Last year on Metinic, a new question started being researched; “where do the Terns go to fish?” Terns take shifts incubating chicks and foraging for fish to bring back to their mate or young. Last year we started performing “foraging flight surveys”. This consisted of watching to see what direction Terns return with fish from, or what direction they take when they leave, and then taking a compass bearing on that point. This doesn’t tell us where they are getting the fish from, but at least we know where to look! The data from last year was overwhelmingly unidirectional towards the north west.
This year we are expanding the research to include a telemetry aspect. Telemetry, put simply, is putting a radio transmitter on an animal to be able to track its movements with an antenna. A couple weeks ago five Arctic Terns and five Common Terns were outfitted with small radio transmitters, each with a specific frequency that we can use to identify individuals. Then their breast feathers were dyed a deep red, so that they can be identified within the colony. The dye allows us to confirm that the birds are still incubating and our efforts have not caused abandonment, as well as identify an individual as a radio bird in flight.
Twice a day we raise our antenna as high as possible and rotate it in slow sweeps of the island hoping to pick up the radio signals and establish presence or absence of the individuals within the colony. We have also been experimenting with signal range, and whether we can get bearings on Terns leaving the colony for foraging.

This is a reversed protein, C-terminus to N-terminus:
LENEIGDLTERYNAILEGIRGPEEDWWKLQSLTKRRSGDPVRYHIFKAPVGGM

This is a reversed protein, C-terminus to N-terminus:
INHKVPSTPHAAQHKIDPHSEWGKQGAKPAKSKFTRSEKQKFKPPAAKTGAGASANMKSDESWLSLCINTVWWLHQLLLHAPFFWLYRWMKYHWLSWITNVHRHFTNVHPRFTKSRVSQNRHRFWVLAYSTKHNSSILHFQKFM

These efforts have been paired with USFWS staff using a similar antenna system on a boat. The hope is that the antenna on the boat can pick up a signal from a bird leaving the colony to forage, and then staff members can radio track the bird to see where it is going to fish. If radio birds are not within signal range, then the direction from the foraging flight surveys can be used to try to find a foraging flock. Hopefully we will able to get information on how far these birds need to go to find food, and how long that takes them.
If we are able to establish where foraging Terns are going day after day to find fish for their chicks, we can then help to protect this vital resource. If this resource is not protected, Terns will have a much harder time finding schools of fish to feed upon, which could lead to weaker fledglings or birds who choose not to reproduce in order to save energy for migration. One current concern is the establishment of wind turbines in vital feeding areas. We welcome a push towards more sustainable energy practices in Maine but a lot of consideration needs to be put into placement. Hopefully we will be able to gather enough information to help assist that tough decision making process.